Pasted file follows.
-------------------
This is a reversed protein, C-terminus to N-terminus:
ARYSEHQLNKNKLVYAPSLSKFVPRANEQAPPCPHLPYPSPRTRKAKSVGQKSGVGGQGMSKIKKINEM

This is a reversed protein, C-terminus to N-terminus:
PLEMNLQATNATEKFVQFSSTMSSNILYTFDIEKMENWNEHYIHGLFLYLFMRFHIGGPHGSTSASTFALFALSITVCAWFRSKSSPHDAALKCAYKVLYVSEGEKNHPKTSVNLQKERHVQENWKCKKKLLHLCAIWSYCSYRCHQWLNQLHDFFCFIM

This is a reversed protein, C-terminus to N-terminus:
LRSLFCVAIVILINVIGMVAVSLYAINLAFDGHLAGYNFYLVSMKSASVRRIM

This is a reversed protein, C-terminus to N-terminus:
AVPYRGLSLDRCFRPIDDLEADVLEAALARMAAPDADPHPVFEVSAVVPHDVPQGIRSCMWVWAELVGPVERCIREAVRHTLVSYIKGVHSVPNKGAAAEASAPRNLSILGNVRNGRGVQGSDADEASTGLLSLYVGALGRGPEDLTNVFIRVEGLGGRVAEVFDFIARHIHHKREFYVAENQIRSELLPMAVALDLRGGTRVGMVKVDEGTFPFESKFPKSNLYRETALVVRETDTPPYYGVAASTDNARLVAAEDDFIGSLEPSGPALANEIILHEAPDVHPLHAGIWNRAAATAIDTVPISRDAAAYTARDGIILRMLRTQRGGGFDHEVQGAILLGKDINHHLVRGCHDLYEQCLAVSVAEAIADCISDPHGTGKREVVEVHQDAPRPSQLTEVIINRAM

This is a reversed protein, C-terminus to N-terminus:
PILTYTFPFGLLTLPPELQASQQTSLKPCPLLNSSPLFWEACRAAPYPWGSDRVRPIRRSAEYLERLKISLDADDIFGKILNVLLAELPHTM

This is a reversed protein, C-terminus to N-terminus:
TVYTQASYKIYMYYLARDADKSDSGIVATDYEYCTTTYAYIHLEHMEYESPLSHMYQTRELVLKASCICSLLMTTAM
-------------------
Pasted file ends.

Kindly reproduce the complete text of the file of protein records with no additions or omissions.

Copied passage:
This is a reversed protein, C-terminus to N-terminus:
ARYSEHQLNKNKLVYAPSLSKFVPRANEQAPPCPHLPYPSPRTRKAKSVGQKSGVGGQGMSKIKKINEM

This is a reversed protein, C-terminus to N-terminus:
PLEMNLQATNATEKFVQFSSTMSSNILYTFDIEKMENWNEHYIHGLFLYLFMRFHIGGPHGSTSASTFALFALSITVCAWFRSKSSPHDAALKCAYKVLYVSEGEKNHPKTSVNLQKERHVQENWKCKKKLLHLCAIWSYCSYRCHQWLNQLHDFFCFIM

This is a reversed protein, C-terminus to N-terminus:
LRSLFCVAIVILINVIGMVAVSLYAINLAFDGHLAGYNFYLVSMKSASVRRIM

This is a reversed protein, C-terminus to N-terminus:
AVPYRGLSLDRCFRPIDDLEADVLEAALARMAAPDADPHPVFEVSAVVPHDVPQGIRSCMWVWAELVGPVERCIREAVRHTLVSYIKGVHSVPNKGAAAEASAPRNLSILGNVRNGRGVQGSDADEASTGLLSLYVGALGRGPEDLTNVFIRVEGLGGRVAEVFDFIARHIHHKREFYVAENQIRSELLPMAVALDLRGGTRVGMVKVDEGTFPFESKFPKSNLYRETALVVRETDTPPYYGVAASTDNARLVAAEDDFIGSLEPSGPALANEIILHEAPDVHPLHAGIWNRAAATAIDTVPISRDAAAYTARDGIILRMLRTQRGGGFDHEVQGAILLGKDINHHLVRGCHDLYEQCLAVSVAEAIADCISDPHGTGKREVVEVHQDAPRPSQLTEVIINRAM

This is a reversed protein, C-terminus to N-terminus:
PILTYTFPFGLLTLPPELQASQQTSLKPCPLLNSSPLFWEACRAAPYPWGSDRVRPIRRSAEYLERLKISLDADDIFGKILNVLLAELPHTM

This is a reversed protein, C-terminus to N-terminus:
TVYTQASYKIYMYYLARDADKSDSGIVATDYEYCTTTYAYIHLEHMEYESPLSHMYQTRELVLKASCICSLLMTTAM